PhD thesis

Nichol, C. 2018. Bodyscreening. PhD thesis Middlesex University Dance
TypePhD thesis
AuthorsNichol, C.

This research is a somatic inquiry into the relationship between body and screen, in the context of Sherry Turkle (1999; 2008; 2011) and Katja Kolcio’s (2005) argument. Through a discussion of somatic practice and concepts of attention and awareness (Hanna, T.,1995; Watson, G., 2017; Kaparo, R., 2012), this research argues for approaches with the screen that foster greater agency. Turkle (1999; 2008; 2011) and Kolcio (2005) argue that the mobile and networked nature of the screen in society has impacted on human development through practices of interaction. They suggest that this development has created a culture of screen use that favours simulation and pervasive connectivity, altering the way we understand others, our environment and ourselves. They argue that this has fundamentally reduced choice and agency as will be outlined in thesis discussion.
Through an interdisciplinary exploration, working from a methodology that focuses on a practice led approach drawing on somatic process; this research acts as a discussion around the agency of the body in relation to screen practice. Practice has driven the inquiry in a way that highlights the complexity of the subtle processes of engagement in both the act of screening by self and others and in the body screened. This interest in the practice of screening and being screened lies within the context of a contemporary culture that thrives on such behavior as an aspect of daily life.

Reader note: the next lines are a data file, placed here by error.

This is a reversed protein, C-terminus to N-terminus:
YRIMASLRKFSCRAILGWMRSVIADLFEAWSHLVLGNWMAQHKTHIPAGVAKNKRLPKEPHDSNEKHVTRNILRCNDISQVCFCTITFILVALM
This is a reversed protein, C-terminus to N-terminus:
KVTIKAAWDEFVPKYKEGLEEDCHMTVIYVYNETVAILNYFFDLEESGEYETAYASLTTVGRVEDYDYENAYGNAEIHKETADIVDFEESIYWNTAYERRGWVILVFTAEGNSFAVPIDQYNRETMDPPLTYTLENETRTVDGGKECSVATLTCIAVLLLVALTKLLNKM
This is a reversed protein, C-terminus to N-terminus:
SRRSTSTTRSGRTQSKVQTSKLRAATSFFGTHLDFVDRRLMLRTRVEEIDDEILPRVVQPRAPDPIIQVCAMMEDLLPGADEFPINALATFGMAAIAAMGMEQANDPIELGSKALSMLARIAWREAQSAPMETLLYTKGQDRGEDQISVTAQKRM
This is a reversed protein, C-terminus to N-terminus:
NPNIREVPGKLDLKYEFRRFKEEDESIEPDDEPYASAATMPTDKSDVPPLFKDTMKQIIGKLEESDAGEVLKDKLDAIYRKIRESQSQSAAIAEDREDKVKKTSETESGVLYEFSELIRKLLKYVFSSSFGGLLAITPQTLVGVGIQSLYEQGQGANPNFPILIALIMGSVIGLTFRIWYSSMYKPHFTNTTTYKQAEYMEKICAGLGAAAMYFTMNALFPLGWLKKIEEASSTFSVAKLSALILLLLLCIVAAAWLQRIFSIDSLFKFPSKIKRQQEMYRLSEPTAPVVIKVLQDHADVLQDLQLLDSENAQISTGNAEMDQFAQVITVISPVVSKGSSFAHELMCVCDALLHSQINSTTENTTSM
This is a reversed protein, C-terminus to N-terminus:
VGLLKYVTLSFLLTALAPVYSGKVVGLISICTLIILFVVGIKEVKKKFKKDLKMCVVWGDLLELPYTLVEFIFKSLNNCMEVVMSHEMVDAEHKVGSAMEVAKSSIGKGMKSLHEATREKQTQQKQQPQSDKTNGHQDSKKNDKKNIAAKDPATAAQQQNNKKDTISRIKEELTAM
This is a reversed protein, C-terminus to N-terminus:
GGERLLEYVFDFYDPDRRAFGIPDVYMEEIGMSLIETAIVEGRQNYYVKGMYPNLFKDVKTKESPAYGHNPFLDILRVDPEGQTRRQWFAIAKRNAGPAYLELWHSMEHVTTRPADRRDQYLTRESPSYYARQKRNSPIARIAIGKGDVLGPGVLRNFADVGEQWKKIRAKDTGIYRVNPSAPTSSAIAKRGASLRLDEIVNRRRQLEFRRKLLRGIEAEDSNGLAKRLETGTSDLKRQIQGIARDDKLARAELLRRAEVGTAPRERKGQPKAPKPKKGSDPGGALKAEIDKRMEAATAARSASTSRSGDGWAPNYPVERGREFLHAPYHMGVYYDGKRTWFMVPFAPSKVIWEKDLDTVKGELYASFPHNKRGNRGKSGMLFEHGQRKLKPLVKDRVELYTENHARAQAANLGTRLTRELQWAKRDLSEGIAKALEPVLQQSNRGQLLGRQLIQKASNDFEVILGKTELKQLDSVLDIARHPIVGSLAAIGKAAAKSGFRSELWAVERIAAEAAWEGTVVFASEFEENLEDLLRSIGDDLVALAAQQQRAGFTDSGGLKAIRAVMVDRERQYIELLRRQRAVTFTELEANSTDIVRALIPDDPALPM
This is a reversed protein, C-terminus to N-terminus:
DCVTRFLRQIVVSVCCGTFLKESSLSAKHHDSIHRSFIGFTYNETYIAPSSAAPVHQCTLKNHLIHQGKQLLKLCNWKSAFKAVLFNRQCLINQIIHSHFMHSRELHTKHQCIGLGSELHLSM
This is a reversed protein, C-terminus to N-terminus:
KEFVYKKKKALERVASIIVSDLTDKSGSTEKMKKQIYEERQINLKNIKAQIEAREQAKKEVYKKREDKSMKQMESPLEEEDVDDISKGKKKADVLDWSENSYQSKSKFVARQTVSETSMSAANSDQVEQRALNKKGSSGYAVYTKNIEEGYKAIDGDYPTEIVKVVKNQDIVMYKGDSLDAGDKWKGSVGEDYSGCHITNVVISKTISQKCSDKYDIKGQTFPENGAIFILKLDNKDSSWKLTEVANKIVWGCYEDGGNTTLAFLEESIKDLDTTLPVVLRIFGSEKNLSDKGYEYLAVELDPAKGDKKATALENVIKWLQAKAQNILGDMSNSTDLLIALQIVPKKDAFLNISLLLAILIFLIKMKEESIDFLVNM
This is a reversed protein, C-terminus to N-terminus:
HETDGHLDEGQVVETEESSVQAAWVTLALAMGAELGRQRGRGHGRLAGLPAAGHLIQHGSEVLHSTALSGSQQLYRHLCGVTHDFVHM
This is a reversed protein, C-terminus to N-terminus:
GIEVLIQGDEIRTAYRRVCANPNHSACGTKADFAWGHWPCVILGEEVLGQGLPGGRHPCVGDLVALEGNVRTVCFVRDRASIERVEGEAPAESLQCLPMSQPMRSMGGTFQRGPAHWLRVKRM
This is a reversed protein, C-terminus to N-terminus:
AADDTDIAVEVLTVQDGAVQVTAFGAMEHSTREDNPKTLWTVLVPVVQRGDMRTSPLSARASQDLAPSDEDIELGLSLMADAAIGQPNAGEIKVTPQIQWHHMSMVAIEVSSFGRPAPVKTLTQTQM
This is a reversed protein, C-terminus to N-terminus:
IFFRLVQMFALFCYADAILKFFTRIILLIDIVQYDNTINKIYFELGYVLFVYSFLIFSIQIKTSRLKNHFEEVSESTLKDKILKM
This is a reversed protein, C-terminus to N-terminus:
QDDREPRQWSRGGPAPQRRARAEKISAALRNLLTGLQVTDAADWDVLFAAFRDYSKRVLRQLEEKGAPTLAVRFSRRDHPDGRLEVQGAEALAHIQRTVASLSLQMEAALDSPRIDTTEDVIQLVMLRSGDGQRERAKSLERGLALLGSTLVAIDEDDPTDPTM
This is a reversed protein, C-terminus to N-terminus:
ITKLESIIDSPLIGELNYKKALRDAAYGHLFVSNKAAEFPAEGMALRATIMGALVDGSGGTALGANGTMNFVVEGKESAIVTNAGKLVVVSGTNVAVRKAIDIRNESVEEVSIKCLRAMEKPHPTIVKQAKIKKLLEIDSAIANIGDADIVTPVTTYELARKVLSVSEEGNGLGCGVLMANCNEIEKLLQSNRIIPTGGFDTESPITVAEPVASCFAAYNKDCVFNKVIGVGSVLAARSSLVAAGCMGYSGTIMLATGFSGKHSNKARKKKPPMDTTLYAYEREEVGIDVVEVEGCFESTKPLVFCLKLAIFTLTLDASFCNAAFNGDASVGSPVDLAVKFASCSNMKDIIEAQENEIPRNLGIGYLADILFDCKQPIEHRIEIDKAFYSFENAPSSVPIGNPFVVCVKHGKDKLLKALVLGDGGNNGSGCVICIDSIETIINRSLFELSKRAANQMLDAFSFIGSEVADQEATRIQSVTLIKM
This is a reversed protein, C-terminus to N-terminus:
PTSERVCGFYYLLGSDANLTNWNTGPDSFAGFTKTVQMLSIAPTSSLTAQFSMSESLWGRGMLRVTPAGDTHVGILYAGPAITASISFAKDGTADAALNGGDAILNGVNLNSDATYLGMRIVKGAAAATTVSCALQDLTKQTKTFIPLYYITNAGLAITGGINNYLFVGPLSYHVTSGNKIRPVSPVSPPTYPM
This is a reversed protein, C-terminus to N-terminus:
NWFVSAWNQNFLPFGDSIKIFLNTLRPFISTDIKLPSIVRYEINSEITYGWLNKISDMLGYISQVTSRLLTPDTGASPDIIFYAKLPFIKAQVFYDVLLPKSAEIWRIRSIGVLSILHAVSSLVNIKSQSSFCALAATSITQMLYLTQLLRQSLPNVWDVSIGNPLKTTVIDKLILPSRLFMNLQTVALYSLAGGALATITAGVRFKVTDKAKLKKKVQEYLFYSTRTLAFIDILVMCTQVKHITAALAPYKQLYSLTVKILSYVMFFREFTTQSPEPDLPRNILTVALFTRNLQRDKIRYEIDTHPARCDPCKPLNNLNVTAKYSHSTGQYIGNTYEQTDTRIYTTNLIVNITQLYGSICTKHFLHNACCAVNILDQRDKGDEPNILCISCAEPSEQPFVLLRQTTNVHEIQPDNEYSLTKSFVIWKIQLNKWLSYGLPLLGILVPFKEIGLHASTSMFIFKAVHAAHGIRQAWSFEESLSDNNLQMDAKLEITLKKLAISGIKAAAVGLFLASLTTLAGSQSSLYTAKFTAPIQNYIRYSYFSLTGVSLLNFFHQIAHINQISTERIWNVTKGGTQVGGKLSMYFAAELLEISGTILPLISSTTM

In the creation of a series of works surrounding screen encounter, concerns have been foregrounded. These concerns exist within the phenomena of screen practice as; how might we navigate screen encounter in light of ubiquity and how might the centrality of the body in the act of screening be explored. Within this thesis creative work is discussed and where relevant,
the reader is signposted to online documentation (
In parallel to practice within the writing, a series of inflections exist across the thesis [in different font] to provide registers from [studio practice] and [musings] from lived experience, which should be considered an attempt to contribute a broader narrative of screen engagement.
In the outcomes of this research through critical debate drawing on somatic process and its particular capacity to foster attitudes of embodied attentiveness; this thesis argues for a greater awareness of the body in the act of screening and being screened that is fundamental in both retaining the imaginative potential behind image generation and questioning the purposes and intentions of future screen development.

Research GroupDance group
Department nameDance
Institution nameMiddlesex University
Publication dates
Print04 Jan 2019
Publication process dates
Deposited04 Jan 2019
Accepted05 Sep 2018
Output statusPublished
Accepted author manuscript
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